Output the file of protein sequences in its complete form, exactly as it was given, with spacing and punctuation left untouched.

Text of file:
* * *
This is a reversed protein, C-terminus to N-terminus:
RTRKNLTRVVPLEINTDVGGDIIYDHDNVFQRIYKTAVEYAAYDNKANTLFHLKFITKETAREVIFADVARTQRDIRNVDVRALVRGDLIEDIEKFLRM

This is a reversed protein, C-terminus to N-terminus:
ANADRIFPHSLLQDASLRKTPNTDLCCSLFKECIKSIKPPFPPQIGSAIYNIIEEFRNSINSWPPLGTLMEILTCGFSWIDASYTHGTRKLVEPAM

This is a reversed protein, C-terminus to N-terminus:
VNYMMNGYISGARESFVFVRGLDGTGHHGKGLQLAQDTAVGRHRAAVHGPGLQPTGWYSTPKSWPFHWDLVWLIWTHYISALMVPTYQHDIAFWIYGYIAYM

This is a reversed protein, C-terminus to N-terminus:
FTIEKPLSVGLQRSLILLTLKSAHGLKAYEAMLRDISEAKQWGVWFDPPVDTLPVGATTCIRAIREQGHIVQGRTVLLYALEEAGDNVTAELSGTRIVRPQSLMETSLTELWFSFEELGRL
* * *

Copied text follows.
This is a reversed protein, C-terminus to N-terminus:
RTRKNLTRVVPLEINTDVGGDIIYDHDNVFQRIYKTAVEYAAYDNKANTLFHLKFITKETAREVIFADVARTQRDIRNVDVRALVRGDLIEDIEKFLRM

This is a reversed protein, C-terminus to N-terminus:
ANADRIFPHSLLQDASLRKTPNTDLCCSLFKECIKSIKPPFPPQIGSAIYNIIEEFRNSINSWPPLGTLMEILTCGFSWIDASYTHGTRKLVEPAM

This is a reversed protein, C-terminus to N-terminus:
VNYMMNGYISGARESFVFVRGLDGTGHHGKGLQLAQDTAVGRHRAAVHGPGLQPTGWYSTPKSWPFHWDLVWLIWTHYISALMVPTYQHDIAFWIYGYIAYM

This is a reversed protein, C-terminus to N-terminus:
FTIEKPLSVGLQRSLILLTLKSAHGLKAYEAMLRDISEAKQWGVWFDPPVDTLPVGATTCIRAIREQGHIVQGRTVLLYALEEAGDNVTAELSGTRIVRPQSLMETSLTELWFSFEELGRL